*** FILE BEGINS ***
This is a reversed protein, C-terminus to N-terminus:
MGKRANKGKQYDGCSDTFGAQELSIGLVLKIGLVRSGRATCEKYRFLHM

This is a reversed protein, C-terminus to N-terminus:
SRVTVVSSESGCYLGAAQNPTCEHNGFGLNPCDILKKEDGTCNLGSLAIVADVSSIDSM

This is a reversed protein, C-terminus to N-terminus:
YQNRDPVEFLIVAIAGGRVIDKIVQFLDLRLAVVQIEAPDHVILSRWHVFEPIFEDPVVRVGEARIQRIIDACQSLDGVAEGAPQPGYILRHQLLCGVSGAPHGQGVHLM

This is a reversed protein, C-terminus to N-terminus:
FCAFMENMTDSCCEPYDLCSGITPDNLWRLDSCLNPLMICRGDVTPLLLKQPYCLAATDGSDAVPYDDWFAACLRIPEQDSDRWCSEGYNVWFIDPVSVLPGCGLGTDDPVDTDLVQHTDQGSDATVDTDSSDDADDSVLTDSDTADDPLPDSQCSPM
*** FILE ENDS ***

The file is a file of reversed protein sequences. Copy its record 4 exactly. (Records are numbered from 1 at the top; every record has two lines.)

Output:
This is a reversed protein, C-terminus to N-terminus:
FCAFMENMTDSCCEPYDLCSGITPDNLWRLDSCLNPLMICRGDVTPLLLKQPYCLAATDGSDAVPYDDWFAACLRIPEQDSDRWCSEGYNVWFIDPVSVLPGCGLGTDDPVDTDLVQHTDQGSDATVDTDSSDDADDSVLTDSDTADDPLPDSQCSPM